If there’s one thing we all have in common, it is that we are going to die someday.
While many people have specific ideas for how they’d like to spend their last days, research suggests the majority of people do not get to spend their last days the way they wish to.
That is largely because people are not making end-of-life wishes known to loved ones, say experts featured in new videos at Be Smart, Be Well site.
With its latest topic, End-of-Life Decisions, besmartbewell.com examines why people find talking about end of life so difficult and provides viewers with advice how to talk to family members about wishes for end-of-life care.
“The difference between a good death and a hard death is having had ‘the conversation,'” says Jessica McCannon, M.D., a pulmonary critical care physician at Massachusetts General Hospital and one of the experts featured at besmartbewell.com/end-of-life-decisions.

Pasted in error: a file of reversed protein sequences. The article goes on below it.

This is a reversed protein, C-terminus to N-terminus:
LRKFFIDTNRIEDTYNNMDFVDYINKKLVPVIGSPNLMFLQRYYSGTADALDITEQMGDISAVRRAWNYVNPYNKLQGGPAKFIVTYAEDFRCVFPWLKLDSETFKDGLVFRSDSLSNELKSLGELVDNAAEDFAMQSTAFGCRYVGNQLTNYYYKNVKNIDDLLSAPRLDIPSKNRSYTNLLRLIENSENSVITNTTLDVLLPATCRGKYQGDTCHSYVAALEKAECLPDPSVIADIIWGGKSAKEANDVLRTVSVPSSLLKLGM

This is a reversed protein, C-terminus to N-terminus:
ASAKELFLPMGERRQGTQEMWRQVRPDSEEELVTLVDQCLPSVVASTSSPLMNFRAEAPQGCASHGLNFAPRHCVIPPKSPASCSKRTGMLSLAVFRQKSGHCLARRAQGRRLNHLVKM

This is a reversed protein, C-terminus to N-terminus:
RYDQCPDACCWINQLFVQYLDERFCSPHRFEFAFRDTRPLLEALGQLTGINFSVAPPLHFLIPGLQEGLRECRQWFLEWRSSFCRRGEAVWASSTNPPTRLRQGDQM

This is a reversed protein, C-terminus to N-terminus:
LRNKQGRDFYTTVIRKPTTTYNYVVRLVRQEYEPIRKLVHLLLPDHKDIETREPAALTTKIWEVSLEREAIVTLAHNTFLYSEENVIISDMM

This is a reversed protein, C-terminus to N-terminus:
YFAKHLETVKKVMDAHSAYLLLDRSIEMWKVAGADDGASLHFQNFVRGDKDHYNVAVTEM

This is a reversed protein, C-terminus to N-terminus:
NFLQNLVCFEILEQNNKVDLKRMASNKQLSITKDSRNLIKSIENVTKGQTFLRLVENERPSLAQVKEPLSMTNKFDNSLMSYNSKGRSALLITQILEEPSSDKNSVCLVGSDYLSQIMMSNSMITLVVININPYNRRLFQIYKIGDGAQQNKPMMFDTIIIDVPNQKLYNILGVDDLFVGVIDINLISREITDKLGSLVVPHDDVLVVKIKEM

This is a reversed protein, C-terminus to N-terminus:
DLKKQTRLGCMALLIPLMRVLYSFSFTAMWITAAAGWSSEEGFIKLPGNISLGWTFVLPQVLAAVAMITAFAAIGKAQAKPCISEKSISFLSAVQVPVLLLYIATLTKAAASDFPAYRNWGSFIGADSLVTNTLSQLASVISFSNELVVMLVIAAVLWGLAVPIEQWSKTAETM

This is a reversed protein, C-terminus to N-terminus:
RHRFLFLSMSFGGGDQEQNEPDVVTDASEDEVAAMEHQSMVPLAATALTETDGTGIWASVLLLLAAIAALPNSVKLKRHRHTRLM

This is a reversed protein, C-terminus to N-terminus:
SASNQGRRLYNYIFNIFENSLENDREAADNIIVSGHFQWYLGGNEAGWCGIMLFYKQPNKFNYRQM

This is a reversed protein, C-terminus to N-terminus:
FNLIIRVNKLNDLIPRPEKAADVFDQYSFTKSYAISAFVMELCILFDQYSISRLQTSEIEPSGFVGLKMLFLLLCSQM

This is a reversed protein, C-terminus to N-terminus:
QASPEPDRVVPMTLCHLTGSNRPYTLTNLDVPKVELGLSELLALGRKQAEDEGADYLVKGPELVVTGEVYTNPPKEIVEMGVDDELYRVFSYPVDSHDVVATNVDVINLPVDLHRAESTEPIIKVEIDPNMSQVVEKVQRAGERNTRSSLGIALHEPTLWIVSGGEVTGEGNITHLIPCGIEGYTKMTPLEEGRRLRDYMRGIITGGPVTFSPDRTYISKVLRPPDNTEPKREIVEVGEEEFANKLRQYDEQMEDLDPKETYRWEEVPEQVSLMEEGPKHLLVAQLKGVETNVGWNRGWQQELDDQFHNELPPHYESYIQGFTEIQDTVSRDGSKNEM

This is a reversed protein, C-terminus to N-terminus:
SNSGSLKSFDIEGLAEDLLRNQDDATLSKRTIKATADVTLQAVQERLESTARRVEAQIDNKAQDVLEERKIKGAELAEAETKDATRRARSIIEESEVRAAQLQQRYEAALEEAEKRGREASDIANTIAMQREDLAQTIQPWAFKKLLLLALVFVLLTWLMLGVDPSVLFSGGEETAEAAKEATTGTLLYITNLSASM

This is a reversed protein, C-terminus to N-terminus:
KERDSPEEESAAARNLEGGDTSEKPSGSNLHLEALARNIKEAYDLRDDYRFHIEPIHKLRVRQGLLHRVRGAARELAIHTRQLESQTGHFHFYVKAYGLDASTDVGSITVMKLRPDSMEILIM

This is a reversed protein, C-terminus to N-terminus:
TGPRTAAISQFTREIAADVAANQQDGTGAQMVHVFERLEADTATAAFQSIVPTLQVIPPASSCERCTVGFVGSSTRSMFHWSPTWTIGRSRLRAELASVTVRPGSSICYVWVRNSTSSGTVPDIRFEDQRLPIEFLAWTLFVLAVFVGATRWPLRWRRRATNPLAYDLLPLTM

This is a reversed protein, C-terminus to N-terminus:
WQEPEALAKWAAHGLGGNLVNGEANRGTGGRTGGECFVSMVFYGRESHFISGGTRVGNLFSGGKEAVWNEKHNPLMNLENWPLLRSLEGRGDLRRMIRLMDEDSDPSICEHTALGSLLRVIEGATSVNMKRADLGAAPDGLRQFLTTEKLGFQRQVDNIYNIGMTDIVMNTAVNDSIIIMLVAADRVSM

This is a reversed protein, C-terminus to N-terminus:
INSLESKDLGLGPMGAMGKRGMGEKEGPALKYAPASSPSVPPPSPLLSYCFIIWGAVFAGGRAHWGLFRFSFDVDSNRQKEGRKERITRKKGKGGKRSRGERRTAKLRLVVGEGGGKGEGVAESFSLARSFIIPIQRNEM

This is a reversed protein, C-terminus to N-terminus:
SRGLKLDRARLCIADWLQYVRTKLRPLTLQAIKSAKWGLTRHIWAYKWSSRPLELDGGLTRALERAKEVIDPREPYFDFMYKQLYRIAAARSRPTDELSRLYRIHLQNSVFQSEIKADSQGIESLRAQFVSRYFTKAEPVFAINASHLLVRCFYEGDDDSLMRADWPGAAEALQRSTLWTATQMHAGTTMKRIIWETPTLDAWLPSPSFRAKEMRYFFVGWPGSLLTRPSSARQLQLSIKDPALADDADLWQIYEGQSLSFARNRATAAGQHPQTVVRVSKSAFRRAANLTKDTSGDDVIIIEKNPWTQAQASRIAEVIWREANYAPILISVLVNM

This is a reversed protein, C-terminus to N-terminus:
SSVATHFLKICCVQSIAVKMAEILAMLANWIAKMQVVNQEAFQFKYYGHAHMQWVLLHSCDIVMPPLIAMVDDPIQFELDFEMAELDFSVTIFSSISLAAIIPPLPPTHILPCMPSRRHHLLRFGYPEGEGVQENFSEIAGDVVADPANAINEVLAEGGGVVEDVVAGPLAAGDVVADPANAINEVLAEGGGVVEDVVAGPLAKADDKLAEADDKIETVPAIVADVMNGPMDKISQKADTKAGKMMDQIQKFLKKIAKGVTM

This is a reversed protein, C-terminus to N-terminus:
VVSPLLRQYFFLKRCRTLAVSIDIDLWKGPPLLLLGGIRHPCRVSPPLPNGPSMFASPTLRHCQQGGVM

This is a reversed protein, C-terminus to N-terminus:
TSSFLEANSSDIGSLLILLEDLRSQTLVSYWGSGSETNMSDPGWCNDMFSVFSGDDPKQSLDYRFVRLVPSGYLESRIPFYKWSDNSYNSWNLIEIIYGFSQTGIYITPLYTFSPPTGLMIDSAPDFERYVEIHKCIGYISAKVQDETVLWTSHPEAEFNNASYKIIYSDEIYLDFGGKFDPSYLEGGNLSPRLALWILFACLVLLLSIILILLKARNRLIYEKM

According to a national telephone survey conducted by The Conversation Project in 2013, 90 percent of people think it is important to talk about their own and their loved ones’ wishes for end-of-life care. Yet less than 30 percent have actually had these sorts of discussions.
Be Smart. Be Well. sat down with Pulitzer Prize-winning journalist Ellen Goodman, co-founder and director of The Conversation Project and one of several experts featured in two new videos.
Goodman and others spoke about why people find talking about end of life so difficult and how we can start talking to family members about end-of-life decisions.